Kemp’s ridleys are the world’s smallest and most critically endangered sea turtle species. They grow to only about 2 feet in length and are named after the Key West fisherman Richard M. Kemp, who was the first person to submit the species for identification in 1906. What makes them so unique are their nesting habits. Unlike other sea turtle species, they nest during the day in groups called “arribadas.”  

Ghost Crab (Ocypode)

Also known as sand crabs, these crustaceans easily blend in with the sandy beaches and dunes they inhabit. They have six strong legs that can carry their bodies as fast as 10 miles per hour. During the day, they spend most of their time digging burrows the size of golf balls in the sand that extend more than 4 feet into the ground. Their eyes allow them to look 360 degrees simultaneously, yet they cannot see directly overhead. 

Blue Button Jelly (Porpita porpita)

The blue button jellyfish looks like a jellyfish and has a similar sting but is, in fact, a colony of tiny animals called hydrozoan polyps. These small, blue tentacled creatures dot the beaches like lost coins. They are interesting to look at but should not be touched. Although they are not poisonous, contact can cause skin irritations.  

Plants Found on Padre Island 

The longest beach in Texas is also home to over 400 different plant species. Below are just a few of the plant varieties to see as you walk along Padre Island.

Padre Island Mistflower (Conoclinium coelestinum)

The mistflower is one of the most important sources for butterflies and moths living on Padre Island. For instance, it’s the only larval food plant for the rounded metalmark in the area. Due to its importance, it is one of the most popular plants in local butterfly gardens, ponds, marshes, and undisturbed areas.  

Gulf Dune Paspalum (Paspalum monostachyum)

The Gulf dune paspalum grows to be around 1-2 feet tall with 3 feet tall flowers. They spread from underground to form large patches in the prairie regions of Padre Island. This plant is green and requires full sun to thrive. They also provide food for some of the birds that inhabit the beaches.   

Seashore Dropseed (Sporobolus virginicus)

Seashore dropseed grows up to 1-2 feet tall and quickly spreads to form colonies along the beach. They provide winter food to native seabirds who also use their stalks to build nests. They are primarily green with blooms that include spikelets that are green and white or sometimes purple.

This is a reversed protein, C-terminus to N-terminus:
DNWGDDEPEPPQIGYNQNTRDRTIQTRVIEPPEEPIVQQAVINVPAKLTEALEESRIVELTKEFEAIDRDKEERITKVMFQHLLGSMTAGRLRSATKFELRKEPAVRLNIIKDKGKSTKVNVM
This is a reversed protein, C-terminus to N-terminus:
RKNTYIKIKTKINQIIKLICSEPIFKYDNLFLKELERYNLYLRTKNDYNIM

White Stem Wild Indigo (Baptisia bracteata)

The white stem wild indigo is a spreading legume with white flowers that grow on horizontal spikes. Their branches are wooly and dropping. They are one of the common forbs that grow in the grasslands or low coastal sands of the beach. 

Silhouetted couple walking the beach at North Padre Island in the early morning just before sunrise

Visitors to Padre Island enjoy walking on the beach, swimming, and watching the sunrise.

©Berns Images/

Visiting the Longest Beach in Texas

If visiting the longest beach in Texas is on your bucket list, then come to Padre Island. The north portion of the beach spans 70 miles with over 66 miles dedicated to coastal wildlife preservation. This Texas gem is sprawling with unique plants, animals, and geologic features that make it one of the most beautiful places in the state to visit.

Where Is Padre Island Located on a Map?

The second-longest island in the United States after New York’s Long Island, Padre Island extends from Corpus Christi, Texas, curving along the Texas coast, to almost the border with Mexico. The southernmost part of the island has the community of South Padre. The island is framed by the Gulf of Mexico on the east side and the Laguna Madre on the west.

The town of South Padre Island is located on its southern end, with the city of Corpus Christi situated at the northern end, but the island as a whole is sparsely populated.

Share this post on:
About the Author

Mandy Trotti is a writer at A-Z Animals where her primary focus is on pets and travel. Mandy has been writing professionally for three years and holds a Bachelor's Degree in English Literature from the University of South Florida, which she earned in 2022. A resident of Florida, Mandy enjoys going on walks with her rescue beagle, visiting botanical gardens, and watching the sunset on the beach.

Thank you for reading! Have some feedback for us? Contact the AZ Animals editorial team.